At the time of Franklin’s arrival in Paris he was already famous for his experiments in electricity. He was a member of every important learned society in Europe; he was a member, and one of the managers, of the Royal Society; and was one of eight foreign members of the Royal Academy of Sciences in Paris. Three editions of his scientific works had already appeared in Paris, and a new edition had recently appeared in London. To all these advantages he added a political purpose — the dismemberment of the British empire — which was entirely congenial to every citizen of France.
Franklin’s reputation, wrote John Adams with characteristic extravagance,
was more universal than that of Leibnitz or Newton, Frederick [the Great] or Voltaire; and his character more esteemed and beloved than all of them.... If a collection could be made of all the gazettes of Europe, for the latter half of the 18th century, a greater number of panegyrical paragraphs uponle grand Franklin would appear, it is believed, than upon any other man that ever lived.
According to Friedrich Christoph Schlosser,
Franklin’s appearance in the French salons, even before he began to negotiate, was an event of great importance to the whole of Europe.... His dress, the simplicity of his external appearance, the friendly meekness of the old man, and the apparent humility of the Quaker, procured for Freedom a mass of votaries among the coon circles who used to be alarmed at its coarseness and unsophisticated truths. Such was the number of portraits, busts and medallions of him in circulation before he left Paris that he would have been recognized from them by any adult citizen in any part of the civilized world.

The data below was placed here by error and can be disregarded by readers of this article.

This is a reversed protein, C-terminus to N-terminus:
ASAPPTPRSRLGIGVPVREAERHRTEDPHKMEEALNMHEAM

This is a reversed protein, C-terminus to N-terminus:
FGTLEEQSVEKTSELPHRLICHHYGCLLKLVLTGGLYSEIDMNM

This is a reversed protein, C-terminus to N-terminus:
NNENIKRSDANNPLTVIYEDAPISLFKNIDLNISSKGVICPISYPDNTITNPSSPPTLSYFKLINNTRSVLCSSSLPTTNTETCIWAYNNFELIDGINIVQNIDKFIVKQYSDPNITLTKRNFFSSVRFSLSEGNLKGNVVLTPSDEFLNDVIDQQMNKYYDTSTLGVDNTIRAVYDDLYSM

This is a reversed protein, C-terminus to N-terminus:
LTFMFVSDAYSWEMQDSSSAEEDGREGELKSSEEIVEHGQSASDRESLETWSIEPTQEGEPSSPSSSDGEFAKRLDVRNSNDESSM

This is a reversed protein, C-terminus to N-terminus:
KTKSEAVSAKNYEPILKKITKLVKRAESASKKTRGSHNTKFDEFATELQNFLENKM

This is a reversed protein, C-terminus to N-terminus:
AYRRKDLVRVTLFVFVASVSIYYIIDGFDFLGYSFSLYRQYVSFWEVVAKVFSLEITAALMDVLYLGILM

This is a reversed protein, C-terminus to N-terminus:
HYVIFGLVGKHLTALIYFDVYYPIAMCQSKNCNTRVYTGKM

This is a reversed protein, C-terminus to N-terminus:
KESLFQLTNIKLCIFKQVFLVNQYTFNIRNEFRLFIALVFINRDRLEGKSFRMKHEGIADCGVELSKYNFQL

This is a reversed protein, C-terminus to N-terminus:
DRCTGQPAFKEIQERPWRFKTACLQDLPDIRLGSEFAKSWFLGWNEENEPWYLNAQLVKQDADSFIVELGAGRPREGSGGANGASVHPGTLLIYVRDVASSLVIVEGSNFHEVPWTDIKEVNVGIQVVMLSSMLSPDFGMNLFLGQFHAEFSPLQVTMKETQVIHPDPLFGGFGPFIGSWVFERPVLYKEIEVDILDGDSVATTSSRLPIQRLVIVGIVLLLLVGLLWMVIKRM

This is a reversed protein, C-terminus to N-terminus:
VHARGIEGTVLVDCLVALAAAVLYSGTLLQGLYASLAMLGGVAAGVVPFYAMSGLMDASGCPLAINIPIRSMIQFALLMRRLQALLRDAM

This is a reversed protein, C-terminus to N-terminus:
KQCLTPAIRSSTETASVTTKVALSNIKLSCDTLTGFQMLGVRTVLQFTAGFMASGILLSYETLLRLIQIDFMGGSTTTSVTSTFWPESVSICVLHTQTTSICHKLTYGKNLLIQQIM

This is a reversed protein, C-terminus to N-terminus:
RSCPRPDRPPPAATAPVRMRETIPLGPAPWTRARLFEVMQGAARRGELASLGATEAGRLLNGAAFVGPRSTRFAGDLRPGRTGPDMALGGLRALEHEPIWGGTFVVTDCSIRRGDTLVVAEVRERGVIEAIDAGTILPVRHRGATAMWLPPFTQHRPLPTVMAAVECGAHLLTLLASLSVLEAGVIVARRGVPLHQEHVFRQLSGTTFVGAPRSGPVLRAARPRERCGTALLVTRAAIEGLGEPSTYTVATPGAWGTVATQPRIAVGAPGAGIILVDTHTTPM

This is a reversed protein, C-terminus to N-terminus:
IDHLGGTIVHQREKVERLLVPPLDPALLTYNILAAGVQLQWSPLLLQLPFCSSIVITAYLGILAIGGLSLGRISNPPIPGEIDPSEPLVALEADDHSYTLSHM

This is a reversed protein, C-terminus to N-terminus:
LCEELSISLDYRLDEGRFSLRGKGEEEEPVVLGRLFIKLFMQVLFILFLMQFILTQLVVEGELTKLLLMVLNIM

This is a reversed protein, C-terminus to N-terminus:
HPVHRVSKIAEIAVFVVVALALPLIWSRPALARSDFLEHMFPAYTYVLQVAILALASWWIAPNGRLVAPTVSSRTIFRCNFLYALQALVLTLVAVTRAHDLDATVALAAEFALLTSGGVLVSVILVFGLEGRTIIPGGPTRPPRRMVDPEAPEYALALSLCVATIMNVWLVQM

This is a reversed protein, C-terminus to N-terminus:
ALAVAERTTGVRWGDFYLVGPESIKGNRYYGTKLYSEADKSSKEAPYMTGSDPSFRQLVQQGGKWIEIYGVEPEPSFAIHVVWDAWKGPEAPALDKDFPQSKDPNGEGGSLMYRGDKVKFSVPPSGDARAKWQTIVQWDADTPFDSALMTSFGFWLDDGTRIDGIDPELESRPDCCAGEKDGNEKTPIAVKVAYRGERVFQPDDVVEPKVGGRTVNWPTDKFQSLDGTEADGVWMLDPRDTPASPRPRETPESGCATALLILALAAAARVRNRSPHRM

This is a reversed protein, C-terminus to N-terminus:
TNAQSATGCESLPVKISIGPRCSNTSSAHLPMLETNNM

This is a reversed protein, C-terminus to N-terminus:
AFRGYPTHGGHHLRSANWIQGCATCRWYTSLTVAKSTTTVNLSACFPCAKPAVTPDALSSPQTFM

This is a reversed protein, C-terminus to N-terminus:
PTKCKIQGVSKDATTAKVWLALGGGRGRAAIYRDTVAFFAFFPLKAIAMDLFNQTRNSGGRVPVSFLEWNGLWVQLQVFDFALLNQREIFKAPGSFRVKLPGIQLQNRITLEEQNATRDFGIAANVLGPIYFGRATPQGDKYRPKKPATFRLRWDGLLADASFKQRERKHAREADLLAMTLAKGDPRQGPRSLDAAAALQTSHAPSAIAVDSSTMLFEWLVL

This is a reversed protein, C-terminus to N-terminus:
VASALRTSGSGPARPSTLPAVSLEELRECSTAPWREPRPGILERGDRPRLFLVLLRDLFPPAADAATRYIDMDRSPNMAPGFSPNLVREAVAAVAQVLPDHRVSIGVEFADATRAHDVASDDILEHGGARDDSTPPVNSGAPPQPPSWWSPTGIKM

Franklin’s position in France was a difficult one from the start, because of the delicacy of the task of getting French aid at a time when France was unready to openly take sides against Great Britain. But on 6 February 1778, after the news of the defeat and surrender of Burgoyne had reached Europe, a Treaty of Alliance and a separate Treaty of Amity and Commerce between France and the United States were signed at Paris by Franklin, Deane, and Lee.
On 28 October the U.S. Commission was discharged and Franklin was appointed sole Plenipotentiary to the French Court. Lee, from the beginning of the mission to Paris, seems to have had a mania of jealousy toward Franklin, or of misunderstanding his acts, and he tried to undermine his influence with the Continental Congress. John Adams, when he succeeded Deane (recalled from Paris through Lee’s machinations) joined in the chorus of fault-finding against Franklin. He dilated upon his social habits, his personal slothfulness, and his complete lack of a business-like system. But Adams soon came to see that — although careless of details — Franklin was doing what no other man could have done, and he ceased his harsher criticism.
Even greater than his diplomatic difficulties were Franklin’s financial straits. Drafts were being drawn on him by all the American agents in Europe and by the Continental Congress at home. Acting as American naval agent for the many successful privateers who harried the English Channel, and for whom he skillfully got every bit of assistance possible from the French government, open and covert, he was continually called upon for funds in these ventures.